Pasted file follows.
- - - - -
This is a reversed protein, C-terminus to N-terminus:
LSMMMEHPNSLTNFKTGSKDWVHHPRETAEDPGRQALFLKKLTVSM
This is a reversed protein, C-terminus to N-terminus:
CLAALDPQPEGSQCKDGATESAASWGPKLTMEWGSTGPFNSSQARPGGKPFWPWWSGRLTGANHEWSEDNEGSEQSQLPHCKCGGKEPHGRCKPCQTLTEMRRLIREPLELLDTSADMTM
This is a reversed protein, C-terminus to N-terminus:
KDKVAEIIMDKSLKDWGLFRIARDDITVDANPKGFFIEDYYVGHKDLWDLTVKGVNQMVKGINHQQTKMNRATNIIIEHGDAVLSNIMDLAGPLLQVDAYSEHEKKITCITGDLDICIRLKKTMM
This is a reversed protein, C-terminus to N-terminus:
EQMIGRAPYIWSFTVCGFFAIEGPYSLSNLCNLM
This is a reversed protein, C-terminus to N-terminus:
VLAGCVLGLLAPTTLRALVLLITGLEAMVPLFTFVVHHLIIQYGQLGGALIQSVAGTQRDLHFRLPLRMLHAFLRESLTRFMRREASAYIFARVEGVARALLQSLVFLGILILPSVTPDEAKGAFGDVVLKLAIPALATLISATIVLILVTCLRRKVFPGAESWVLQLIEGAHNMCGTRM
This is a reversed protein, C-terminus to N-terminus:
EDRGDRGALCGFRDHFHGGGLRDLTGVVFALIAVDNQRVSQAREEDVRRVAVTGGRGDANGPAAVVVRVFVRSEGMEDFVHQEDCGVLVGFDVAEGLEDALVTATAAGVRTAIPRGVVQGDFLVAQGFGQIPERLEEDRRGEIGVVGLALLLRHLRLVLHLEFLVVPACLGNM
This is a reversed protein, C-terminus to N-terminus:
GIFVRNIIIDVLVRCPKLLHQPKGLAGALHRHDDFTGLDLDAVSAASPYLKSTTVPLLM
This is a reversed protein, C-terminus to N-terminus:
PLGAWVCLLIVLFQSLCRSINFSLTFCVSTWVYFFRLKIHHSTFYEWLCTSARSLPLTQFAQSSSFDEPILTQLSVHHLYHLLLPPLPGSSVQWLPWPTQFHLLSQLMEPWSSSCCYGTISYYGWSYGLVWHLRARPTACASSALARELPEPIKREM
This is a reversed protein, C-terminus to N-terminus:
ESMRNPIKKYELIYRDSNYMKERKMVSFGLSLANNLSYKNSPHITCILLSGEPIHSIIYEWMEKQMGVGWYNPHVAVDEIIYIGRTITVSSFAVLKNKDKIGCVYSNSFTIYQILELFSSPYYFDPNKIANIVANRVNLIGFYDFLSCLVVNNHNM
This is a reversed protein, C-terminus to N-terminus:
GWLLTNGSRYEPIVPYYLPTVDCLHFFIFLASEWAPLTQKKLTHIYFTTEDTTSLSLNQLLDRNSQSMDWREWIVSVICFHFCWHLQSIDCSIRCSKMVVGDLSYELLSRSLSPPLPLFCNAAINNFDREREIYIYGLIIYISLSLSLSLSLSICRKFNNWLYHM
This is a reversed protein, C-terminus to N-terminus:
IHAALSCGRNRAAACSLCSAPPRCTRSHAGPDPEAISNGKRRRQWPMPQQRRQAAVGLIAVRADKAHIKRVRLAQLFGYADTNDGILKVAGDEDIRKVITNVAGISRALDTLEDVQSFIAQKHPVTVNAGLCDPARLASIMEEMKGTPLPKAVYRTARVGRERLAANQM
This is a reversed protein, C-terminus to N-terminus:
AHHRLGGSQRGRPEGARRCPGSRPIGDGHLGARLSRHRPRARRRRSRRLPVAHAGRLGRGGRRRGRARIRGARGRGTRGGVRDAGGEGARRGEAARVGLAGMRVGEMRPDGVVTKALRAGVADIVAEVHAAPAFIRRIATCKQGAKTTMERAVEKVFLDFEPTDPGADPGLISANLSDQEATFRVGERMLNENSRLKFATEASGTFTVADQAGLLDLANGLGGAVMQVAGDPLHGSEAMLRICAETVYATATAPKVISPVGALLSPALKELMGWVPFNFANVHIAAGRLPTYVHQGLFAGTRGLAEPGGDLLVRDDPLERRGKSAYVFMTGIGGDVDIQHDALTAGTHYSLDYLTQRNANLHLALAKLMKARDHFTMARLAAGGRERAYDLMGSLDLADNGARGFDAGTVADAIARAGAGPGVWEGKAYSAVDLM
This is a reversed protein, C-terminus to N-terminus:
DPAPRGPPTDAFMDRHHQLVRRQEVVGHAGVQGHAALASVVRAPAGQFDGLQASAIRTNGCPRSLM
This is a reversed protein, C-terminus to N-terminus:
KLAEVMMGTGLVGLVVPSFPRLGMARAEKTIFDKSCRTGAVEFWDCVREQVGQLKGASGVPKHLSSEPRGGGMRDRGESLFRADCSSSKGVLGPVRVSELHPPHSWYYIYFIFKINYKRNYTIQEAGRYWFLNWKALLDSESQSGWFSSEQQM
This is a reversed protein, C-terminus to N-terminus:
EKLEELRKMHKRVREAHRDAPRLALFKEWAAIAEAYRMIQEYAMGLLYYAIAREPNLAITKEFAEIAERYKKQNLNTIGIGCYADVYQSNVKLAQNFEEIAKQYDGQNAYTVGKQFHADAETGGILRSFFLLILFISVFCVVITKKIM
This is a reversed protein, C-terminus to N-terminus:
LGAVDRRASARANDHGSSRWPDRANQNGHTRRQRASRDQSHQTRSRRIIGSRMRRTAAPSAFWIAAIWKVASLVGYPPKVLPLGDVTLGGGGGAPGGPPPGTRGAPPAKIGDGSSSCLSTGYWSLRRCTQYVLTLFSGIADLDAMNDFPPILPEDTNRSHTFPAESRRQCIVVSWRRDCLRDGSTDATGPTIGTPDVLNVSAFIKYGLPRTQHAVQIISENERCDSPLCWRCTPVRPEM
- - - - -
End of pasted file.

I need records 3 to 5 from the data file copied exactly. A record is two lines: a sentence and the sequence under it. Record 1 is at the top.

This is a reversed protein, C-terminus to N-terminus:
KDKVAEIIMDKSLKDWGLFRIARDDITVDANPKGFFIEDYYVGHKDLWDLTVKGVNQMVKGINHQQTKMNRATNIIIEHGDAVLSNIMDLAGPLLQVDAYSEHEKKITCITGDLDICIRLKKTMM
This is a reversed protein, C-terminus to N-terminus:
EQMIGRAPYIWSFTVCGFFAIEGPYSLSNLCNLM
This is a reversed protein, C-terminus to N-terminus:
VLAGCVLGLLAPTTLRALVLLITGLEAMVPLFTFVVHHLIIQYGQLGGALIQSVAGTQRDLHFRLPLRMLHAFLRESLTRFMRREASAYIFARVEGVARALLQSLVFLGILILPSVTPDEAKGAFGDVVLKLAIPALATLISATIVLILVTCLRRKVFPGAESWVLQLIEGAHNMCGTRM